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Re: [John_Lit] Re: The Third Day

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  • Jeffrey B. Gibson
    ... [snip] ... I think to be exact one should run the **exact** phrase found in John 2 -- (EN) TRISIN hHMERAIS -- not only through the Biblical corpus, but
    Message 1 of 69 , Jan 1, 2004
      Timothy Jenney wrote:

      > Mike, Matt, Et. Al.,
      > I've read with interest the various comments on this thread [which I
      > initiated sometime before the holidays].
      > I agree that the third day is likely a reference [forward] to the
      > resurrection. I suspect it also refers [backward] to one or more OT
      > passages (ie Gen. 22[?]).


      > Just for fun, I ran the phrase "third day" through my electronic
      > concordance [Accordance, a really GREAT program]. I've appended the
      > results to the end of this message, in case anyone wants to have more
      > fun with numbers. ;-) There are some really interesting possibilities
      > herein.

      I think to be exact one should run the **exact** phrase found in John 2 -- (EN)
      TRISIN hHMERAIS -- not only through the Biblical corpus, but through the secular
      Greek corpus as well, to get a sense of what John was on about when he employed
      the expression in question.

      Excluding the two instances in John (2.19, 20) and the two in Matthew and Mark
      respectively (Matt 27.40
      Marc 15.29), here, according to the TLG E disk, are all of the instances of the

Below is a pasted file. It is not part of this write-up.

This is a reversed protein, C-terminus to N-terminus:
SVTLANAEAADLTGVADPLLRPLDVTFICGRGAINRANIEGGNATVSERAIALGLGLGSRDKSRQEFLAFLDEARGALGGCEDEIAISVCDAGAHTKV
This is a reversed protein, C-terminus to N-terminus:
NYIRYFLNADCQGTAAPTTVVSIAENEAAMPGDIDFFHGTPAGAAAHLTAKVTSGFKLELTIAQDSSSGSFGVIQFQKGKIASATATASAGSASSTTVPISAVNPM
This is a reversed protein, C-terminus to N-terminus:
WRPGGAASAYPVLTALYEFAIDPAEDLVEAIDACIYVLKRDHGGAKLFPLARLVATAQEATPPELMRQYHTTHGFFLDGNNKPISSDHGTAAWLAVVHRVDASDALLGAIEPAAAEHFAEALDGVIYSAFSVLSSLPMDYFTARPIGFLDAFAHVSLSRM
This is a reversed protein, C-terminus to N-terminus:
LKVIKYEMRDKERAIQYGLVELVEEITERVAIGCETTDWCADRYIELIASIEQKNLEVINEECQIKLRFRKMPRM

use of that phrase in Greek literature (note -- not in the epigraphical data)
      from the 8th cent. BCE throught the first CE. I wonder in the light of this
      data whether it can really be maintained that the expression is allusive, let
      alone that John was using it allegorically? Does not this data show that, like
      Freud's famous cigar, the expression had a fairly fixed and non allusive
      meaning, and should be taken literally and not symobolically?


      Jeffrey Gibson

      Isocrates Orat.
      Paneg 87.5

      Xenophon Hist.

      Plato Phil.
      Menex 240.b.4

      Hippocrates Med. et Corpus
      De morbis popularibus
      Aphorismi 7.50.1
      Coa praesagia 183.1
      De flatibus 12.13
      De morbis i-iii 2.20.4

      Demosthenes Orat.
      Or42 2.3

      Aristoteles Phil. et Corpus
      HA 551a.17
      HA 555b.1

      Timaeus Hist.
      Fragmenta 3b,566,F.50.9

      Polybius Hist.

      Posidonius Phil.
      Fragmenta 19.22
      Fragmenta 89.104
      Fragmenta 136b.91
      1052 003 2a,87,F.47.24
      1052 003 2a,87,F.108a.171
      1052 003 2a,87,F.117.91

      Philo Judaeus Phil.
      Migr 154.4
      Mos 1.123.7
      Mos 1.181.3

      Diodorus Siculus Hist.
      Bibliotheca historica
      Bibliotheca historica
      Bibliotheca historica
      Bibliotheca historica 34/

      Strabo Geogr.

      Plutarchus Biogr. et Phil.
      Eum 8.9.2

      Flavius Arrianus Hist. et Phi

      Josephus Hist.
      AJ 2.65.4
      AJ 11.148.3
      AJ 11.148.6
      AJ 11.232.2
      AJ 16.283.3
      BJ 2.522.1

      Appianus Hist.
      Iber 188.4
      Mac 6.1.2
      Mith 114.8

      Soranus Ephesius Med.
      Gynaeciorum libri iv


      Esd1 9.4.1
      Esd1 9.5.2

      Historia Alexandri MagniRecensio Byzantina poetica 2229

      Scholia in Euripidem
      sch Rh.528.36

      Scholia in Hesiodum
      Scholia in opera et dies sch.485b.5

      Scholia in Theocritum
      Scholia in Theocritum Bom Dos.9-12.4

      Jeffrey B. Gibson
      Chicago, Illinois
      e-mail jgibson000@...
    • Jeffrey B. Gibson
      ... Oh come on, Frank. It is petitio principii to assume, as you do, that what Philo was allegedly up to in his use of (a somewhat different) portion of
      Message 69 of 69 , Jan 4, 2004
        fmmccoy wrote:

        > Further, this phrase immediately follows this part of Gen 22:4 quoted by
        > So, it is Philo's interpretation of something in this quote.
        > Further, it cannot be his interpretation of the phrase, "at the place
        > (TOPON) which God had told him of"--for Philo interpreted this place to be
        > the Logos. See Som i (65-66), "'He came to the place (TOPON) of which God
        > had told him; and lifting up his eyes he saw the place (TOPON) from afar.'